This semester, a colleague and I are co-teaching a course on Faith & Globalization. The first half of the term is a crash-course on important global issues, including poverty, environment, and urbanization; the second half considers the intersection of public theology and globalization. In the end, student groups must prepare a grant proposal for a project that addresses a significant global issue. The first step toward preparing project proposals includes a review of recent reports by agenda-setting think tanks and international organizations on today’s most pressing global challenges.
What is surprising is that most of these reports give scant attention to religion in global affairs. Take, for example, World Economic Forum’s (WEF) Outlook on the Global Agenda. In an effort to help people understand the most significant global “challenges and opportunities of the next 12-18 months,” the Outlook compiles the work of 86 WEF-sponsored Global Agenda Councils from around the world.
The 2014 report lists important trends, significant challenges, and strategic future agenda items. Key issues include rising social tensions in the Middle East and Africa, widespread inequity and structural unemployment, rapid urbanization and the growing influence of cities, and inaction on the mitigation of and adaptation to climate change.
The Outlook is in some ways a breath of fresh air, avoiding oversimplifications that often plague such reports. Future agenda items highlight the complex and sometimes tragic aspect of contemporary global challenges. When it comes to the spread of democracy, the report notes that self-rule is often fragile and fraught. Energy technologies are treated with similar nuance. New fossil fuel sources promise abundant and cheap energy while threatening further climate destabilization.
If religion is mentioned it is as a cause of conflict, a source of mistrust, or an obstacle to innovation.
While anyone who wants to understand global issues should read this report, its catalogue of trends, challenges, and forecasts includes an obvious flaw. One place where the Councils’ collective instincts toward complexity and nuance fail them: the report includes only four passing references to religion. If religion is mentioned it is as a cause of conflict, a source of mistrust, or an obstacle to innovation. When it comes to religion, the Outlook on the Global Agenda looks pretty dim.
On the one hand, the WEF report has something right about the role of religion in global affairs. It is obvious that religion can sometimes be a source of conflict, mistrust, and stagnation. The conflict in Syria has taken on increasingly stark religious dimensions. As Nathan C. Walker reported in a January, 2014 Sightings, legal battles at the intersection of reproductive rights, marriage equality, and religious freedom are likely to dominate the headlines in the United States this year.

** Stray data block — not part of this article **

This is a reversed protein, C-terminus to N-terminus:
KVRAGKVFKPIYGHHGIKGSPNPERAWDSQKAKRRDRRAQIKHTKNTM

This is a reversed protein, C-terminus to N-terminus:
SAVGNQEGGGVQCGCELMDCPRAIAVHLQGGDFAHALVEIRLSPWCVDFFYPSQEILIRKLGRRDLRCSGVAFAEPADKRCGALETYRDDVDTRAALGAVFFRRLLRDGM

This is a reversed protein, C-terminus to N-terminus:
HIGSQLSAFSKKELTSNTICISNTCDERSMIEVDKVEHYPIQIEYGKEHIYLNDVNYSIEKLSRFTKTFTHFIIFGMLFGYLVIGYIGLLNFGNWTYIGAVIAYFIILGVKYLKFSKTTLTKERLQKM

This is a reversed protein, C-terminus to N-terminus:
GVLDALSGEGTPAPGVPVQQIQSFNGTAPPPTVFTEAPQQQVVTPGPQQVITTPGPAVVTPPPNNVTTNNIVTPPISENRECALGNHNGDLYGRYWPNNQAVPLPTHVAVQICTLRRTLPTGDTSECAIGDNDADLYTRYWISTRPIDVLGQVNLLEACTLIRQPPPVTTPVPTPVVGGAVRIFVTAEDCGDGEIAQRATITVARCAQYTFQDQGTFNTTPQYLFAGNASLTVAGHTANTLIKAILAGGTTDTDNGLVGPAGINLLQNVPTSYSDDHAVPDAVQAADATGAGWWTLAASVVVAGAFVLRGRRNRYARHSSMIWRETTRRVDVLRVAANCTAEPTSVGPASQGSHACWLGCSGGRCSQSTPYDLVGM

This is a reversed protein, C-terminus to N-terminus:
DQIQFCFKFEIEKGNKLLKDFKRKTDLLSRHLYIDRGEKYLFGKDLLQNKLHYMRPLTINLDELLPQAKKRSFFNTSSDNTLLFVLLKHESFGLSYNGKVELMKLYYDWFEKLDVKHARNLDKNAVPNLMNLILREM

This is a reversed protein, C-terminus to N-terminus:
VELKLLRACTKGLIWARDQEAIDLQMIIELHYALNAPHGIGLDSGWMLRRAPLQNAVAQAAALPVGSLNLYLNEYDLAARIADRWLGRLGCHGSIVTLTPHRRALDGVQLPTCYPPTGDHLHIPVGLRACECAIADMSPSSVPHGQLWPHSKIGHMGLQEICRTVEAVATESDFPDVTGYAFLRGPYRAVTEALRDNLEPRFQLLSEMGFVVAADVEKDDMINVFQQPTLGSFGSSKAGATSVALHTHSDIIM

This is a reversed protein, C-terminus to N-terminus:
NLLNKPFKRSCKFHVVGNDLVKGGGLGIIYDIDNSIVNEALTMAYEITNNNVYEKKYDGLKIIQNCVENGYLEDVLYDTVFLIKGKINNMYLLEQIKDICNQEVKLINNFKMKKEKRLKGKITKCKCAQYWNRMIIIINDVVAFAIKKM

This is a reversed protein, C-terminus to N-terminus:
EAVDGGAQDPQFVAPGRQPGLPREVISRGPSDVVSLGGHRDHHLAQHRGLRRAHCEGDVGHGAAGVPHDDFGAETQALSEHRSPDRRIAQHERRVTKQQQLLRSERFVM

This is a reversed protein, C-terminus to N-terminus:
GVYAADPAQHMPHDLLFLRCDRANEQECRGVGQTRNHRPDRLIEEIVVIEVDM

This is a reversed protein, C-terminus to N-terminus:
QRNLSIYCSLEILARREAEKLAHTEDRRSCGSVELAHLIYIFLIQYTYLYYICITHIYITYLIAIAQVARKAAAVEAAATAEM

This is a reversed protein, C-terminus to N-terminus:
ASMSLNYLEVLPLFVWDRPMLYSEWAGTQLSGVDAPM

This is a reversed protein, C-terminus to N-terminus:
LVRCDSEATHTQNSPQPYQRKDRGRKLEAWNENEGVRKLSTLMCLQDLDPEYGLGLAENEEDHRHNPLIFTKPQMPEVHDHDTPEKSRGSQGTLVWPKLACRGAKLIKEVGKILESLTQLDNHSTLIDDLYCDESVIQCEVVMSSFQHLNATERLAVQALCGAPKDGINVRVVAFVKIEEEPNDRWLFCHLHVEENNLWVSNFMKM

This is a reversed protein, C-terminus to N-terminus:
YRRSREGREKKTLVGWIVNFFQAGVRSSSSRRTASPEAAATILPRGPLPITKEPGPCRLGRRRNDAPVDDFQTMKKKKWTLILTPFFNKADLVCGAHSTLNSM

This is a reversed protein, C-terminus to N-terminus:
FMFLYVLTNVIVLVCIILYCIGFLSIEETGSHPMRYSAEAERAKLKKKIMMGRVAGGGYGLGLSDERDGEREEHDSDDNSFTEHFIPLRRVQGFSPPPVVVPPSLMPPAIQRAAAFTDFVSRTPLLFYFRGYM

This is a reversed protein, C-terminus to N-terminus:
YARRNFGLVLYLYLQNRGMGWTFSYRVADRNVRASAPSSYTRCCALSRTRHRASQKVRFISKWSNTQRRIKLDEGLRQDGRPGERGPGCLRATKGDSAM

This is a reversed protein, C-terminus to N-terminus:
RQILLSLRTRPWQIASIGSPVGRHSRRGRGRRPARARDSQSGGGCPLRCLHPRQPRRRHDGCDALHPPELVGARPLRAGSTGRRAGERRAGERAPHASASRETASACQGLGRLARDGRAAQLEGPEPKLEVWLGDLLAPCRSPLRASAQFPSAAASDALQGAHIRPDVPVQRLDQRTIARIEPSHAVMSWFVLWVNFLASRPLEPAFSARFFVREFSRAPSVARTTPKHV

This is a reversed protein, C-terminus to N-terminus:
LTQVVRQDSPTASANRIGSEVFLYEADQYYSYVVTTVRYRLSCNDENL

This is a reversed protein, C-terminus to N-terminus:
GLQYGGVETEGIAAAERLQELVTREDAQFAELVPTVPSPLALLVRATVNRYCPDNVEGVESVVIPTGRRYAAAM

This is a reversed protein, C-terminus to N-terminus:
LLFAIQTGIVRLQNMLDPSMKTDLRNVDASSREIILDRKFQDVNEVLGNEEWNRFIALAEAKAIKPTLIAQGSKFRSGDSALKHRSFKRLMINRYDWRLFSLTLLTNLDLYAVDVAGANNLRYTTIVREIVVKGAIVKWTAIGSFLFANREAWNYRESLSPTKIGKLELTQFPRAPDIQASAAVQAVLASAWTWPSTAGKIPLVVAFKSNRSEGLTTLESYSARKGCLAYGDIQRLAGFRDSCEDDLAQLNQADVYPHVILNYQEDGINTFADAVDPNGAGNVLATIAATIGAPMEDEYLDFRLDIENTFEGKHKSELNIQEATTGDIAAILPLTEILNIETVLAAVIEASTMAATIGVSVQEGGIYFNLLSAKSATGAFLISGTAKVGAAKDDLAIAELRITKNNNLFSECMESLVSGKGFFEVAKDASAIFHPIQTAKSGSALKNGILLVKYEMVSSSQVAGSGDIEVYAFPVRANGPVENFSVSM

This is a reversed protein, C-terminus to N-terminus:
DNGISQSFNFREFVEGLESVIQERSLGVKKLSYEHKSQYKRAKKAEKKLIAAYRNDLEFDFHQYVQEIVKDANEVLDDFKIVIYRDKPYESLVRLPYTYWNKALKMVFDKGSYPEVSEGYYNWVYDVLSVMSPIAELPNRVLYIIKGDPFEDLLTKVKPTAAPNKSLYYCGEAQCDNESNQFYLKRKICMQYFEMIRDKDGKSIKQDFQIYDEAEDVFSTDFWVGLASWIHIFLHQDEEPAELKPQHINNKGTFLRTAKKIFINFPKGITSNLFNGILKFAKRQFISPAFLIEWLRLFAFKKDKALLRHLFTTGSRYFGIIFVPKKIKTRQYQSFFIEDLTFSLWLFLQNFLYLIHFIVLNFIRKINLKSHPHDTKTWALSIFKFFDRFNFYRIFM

On the other hand, by focusing only on conflict, mistrust, and stagnation, the Outlook on the Global Agenda misses a part of religion’s role.
Even in the short term, predicting important developments in global affairs is a notoriously difficult task, but current news headlines suggest the global outlook will involve a larger, more important, and more complex role for religion than what some have suggested. Recent reports about Senegal, Malawi, and Ukraine highlight examples of constructive religious engagement with the very issues examined by the Outlook on the Global Agenda.
We hear of Muslims and Christians sharing the stage at the Grand Theatre in Dakar, Senegal, promoting solidarity and respect despite differences. These communities are not abandoning religion because it is a threat to harmonious coexistence, but are living out their religious commitments in the practices of dialogue and cooperation.
Meanwhile, Eagles Relief and Development, an aid organization founded by Living Waters Church in Lilongwe, Malawi, assists vulnerable communities as they adapt to a changing climate. The organization assists communities in developing resilience by helping them to grow sufficient food, prevent flooding, and stem the spread of disease. Instead of abandoning religion because it is an obstacle to innovation, the organization draws upon the Christian tradition as a source of creativity in responding to global challenges.
In Ukraine, though dozens have perished in recent violence, the unrest was tempered for weeks by the peaceful participation, through presence and prayer, of Ukrainian Orthodox priests who placed themselves between riotous protesters and aggressive police forces.
We don’t need a crystal ball to know that religion is likely to be far more important—and in many more ways—than the Outlook on the Global Agenda suggests.
A quick glance at today’s headlines reminds us of something I hope my students are learning: The role of religion in global affairs cannot be reduced to conflict, mistrust, and stagnation, but includes cooperation, creativity, and reconciliation. I’d say the outlook on the global agenda just got a bit brighter.